NEW YORK Gerdau Long
Steel North Americas move to set its steel prices before
scrap settles for the second consecutive month appears to
signal the markets growing discontent with the raw
material surcharge mechanism, steel sources say.
In previous months, many steel
mills announced their new steel prices in the days following
the release of AMMs monthly consumer buying
prices for scrap in the Chicago market, used as the basis for
some mills raw material surcharges. In May and June,
however, Gerdau sent out pricing letters before scrap
settledas well as before traditional pricing leader Nucor
Gerdau did not give a reason for
the timeline shift in the letters it sent customers, and a
spokeswoman for the company declined to comment further when
contacted by AMM.
But a number of participants in
the market said it appeared Gerdau announced its prices first
again this month in order to help initiate a move away from
using raw material surcharges (
amm.com, May 3).
"I think they want to get away
from it," said a rebar buyer. "At the end of the day, its
demand thats the biggest factor, not one raw material
that determines prices."
A mill source agreed, citing
growing discontent with the mechanism.
"We want to see a fair and
equitable price based on the dynamics of supply and demand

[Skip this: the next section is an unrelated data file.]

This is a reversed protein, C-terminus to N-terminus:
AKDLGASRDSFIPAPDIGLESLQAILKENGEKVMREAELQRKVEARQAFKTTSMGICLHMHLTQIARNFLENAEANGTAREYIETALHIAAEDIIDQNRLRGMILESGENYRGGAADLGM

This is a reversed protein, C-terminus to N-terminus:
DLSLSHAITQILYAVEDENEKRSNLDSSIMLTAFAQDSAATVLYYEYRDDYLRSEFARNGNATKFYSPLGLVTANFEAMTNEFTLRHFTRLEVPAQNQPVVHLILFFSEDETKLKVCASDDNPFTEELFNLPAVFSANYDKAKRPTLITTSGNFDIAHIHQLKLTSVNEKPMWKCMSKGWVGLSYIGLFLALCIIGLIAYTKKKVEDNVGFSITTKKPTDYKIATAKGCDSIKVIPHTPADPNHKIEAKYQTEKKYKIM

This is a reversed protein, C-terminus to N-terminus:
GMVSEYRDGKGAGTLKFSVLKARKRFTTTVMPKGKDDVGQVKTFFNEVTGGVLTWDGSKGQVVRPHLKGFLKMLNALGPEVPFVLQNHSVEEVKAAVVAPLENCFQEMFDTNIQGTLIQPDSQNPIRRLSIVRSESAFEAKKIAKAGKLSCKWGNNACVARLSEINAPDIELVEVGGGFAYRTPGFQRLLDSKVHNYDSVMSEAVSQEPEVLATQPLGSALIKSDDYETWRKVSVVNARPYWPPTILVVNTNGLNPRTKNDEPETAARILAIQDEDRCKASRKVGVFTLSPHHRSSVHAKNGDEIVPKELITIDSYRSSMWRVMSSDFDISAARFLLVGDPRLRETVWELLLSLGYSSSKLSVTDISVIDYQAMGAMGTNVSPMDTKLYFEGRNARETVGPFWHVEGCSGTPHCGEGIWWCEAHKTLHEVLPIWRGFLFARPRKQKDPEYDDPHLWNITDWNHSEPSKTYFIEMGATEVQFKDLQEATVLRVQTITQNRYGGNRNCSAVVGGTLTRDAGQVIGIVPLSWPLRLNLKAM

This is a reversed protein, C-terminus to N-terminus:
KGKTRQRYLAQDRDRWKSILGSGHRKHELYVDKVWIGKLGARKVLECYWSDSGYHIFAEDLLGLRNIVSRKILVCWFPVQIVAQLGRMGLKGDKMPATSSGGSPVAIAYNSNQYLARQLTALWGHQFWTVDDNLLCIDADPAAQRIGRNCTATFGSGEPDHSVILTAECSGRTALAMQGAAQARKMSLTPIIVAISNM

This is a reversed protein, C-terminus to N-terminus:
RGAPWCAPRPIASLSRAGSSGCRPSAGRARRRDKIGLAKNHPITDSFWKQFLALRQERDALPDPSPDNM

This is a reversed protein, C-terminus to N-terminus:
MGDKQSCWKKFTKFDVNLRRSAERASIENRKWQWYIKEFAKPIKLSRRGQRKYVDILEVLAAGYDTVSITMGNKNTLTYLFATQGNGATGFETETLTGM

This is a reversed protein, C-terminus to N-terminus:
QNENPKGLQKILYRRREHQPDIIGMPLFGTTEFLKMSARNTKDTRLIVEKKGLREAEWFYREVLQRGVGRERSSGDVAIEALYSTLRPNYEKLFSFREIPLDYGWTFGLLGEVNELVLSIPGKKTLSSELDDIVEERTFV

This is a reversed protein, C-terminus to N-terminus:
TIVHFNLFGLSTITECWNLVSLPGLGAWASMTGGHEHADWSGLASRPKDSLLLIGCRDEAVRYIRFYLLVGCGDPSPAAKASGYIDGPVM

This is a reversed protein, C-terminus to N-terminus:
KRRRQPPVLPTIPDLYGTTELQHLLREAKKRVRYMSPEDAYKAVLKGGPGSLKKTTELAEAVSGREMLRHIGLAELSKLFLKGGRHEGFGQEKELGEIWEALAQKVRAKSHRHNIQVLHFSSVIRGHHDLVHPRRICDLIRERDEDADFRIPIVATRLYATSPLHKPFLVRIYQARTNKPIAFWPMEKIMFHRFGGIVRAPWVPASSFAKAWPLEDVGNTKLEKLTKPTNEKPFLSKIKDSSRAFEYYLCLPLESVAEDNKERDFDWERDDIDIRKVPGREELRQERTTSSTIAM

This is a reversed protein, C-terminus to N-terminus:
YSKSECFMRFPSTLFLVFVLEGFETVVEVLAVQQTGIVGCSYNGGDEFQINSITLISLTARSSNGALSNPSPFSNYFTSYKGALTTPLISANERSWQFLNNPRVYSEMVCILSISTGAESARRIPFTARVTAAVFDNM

rather than the artificially driven raw material surcharge
price," he said.
Nucor also announced steel
prices before scrap prices settled last month. Nucor had not
yet announced its new published steel prices as of the
afternoon on June 5, but sources said they expected to see
letters from the Charlotte, N.C.-based steelmaker before the
end of the week.
One criticism leveled at the raw
material surcharge mechanism is that steel buyers sometimes
load up on orders if scrap prices appear to be going up and
stay out of the market if signals suggest scrap prices are
"If scrap is pointing up, it
does almost force people to get into the market before the
announcement," said a source from a second mill. "Everybody
spends half the month doing business and half the month waiting
for the next announcement to come out."
Several market sources have
indicated to AMM that a number of mills are discussing
whether it would be possible to drop the raw material surcharge
Sources said the scrap surcharge
was introduced in 2004 by the mills as a means to quantify and
communicate with customers the impact of monthly fluctuations
in scrap costs on finished steel prices.
"There was a monstrous move of
scrap in 04. Scrap went up almost $20 (per gross ton) in
January and almost $50 in February and then another $25 in
March," Charles Bradford, president of Bradford Research Inc.,
told AMM. "So (the mills) had to find some way to
include scrap price increases in their contract business. ...
It was a perfectly dumb idea in the first place, but it was
But several sources said the
mechanism is no longer a good fit.
"In the early run of the
mechanism, the raw material surcharge was useful, but it has
outlived its life," the first mill source said.